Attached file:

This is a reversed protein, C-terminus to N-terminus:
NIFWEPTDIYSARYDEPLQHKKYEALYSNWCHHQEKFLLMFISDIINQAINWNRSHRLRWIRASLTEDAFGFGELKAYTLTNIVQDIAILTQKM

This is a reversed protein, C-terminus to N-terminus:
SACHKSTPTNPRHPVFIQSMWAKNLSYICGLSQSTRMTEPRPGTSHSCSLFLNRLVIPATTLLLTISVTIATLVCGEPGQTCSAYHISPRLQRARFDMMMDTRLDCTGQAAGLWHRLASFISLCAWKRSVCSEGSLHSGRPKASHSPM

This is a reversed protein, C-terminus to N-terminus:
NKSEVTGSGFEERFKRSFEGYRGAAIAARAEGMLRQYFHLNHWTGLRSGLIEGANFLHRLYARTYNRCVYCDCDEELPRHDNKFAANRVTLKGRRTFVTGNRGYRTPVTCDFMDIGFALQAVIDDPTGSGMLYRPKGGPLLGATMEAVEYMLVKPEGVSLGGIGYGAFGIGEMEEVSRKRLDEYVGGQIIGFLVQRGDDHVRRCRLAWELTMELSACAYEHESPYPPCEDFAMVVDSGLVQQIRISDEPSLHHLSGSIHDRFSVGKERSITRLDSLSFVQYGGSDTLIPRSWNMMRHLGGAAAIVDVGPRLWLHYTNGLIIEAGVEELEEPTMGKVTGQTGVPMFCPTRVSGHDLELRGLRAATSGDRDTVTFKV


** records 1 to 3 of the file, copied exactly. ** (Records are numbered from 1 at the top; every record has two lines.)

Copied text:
This is a reversed protein, C-terminus to N-terminus:
NIFWEPTDIYSARYDEPLQHKKYEALYSNWCHHQEKFLLMFISDIINQAINWNRSHRLRWIRASLTEDAFGFGELKAYTLTNIVQDIAILTQKM

This is a reversed protein, C-terminus to N-terminus:
SACHKSTPTNPRHPVFIQSMWAKNLSYICGLSQSTRMTEPRPGTSHSCSLFLNRLVIPATTLLLTISVTIATLVCGEPGQTCSAYHISPRLQRARFDMMMDTRLDCTGQAAGLWHRLASFISLCAWKRSVCSEGSLHSGRPKASHSPM

This is a reversed protein, C-terminus to N-terminus:
NKSEVTGSGFEERFKRSFEGYRGAAIAARAEGMLRQYFHLNHWTGLRSGLIEGANFLHRLYARTYNRCVYCDCDEELPRHDNKFAANRVTLKGRRTFVTGNRGYRTPVTCDFMDIGFALQAVIDDPTGSGMLYRPKGGPLLGATMEAVEYMLVKPEGVSLGGIGYGAFGIGEMEEVSRKRLDEYVGGQIIGFLVQRGDDHVRRCRLAWELTMELSACAYEHESPYPPCEDFAMVVDSGLVQQIRISDEPSLHHLSGSIHDRFSVGKERSITRLDSLSFVQYGGSDTLIPRSWNMMRHLGGAAAIVDVGPRLWLHYTNGLIIEAGVEELEEPTMGKVTGQTGVPMFCPTRVSGHDLELRGLRAATSGDRDTVTFKV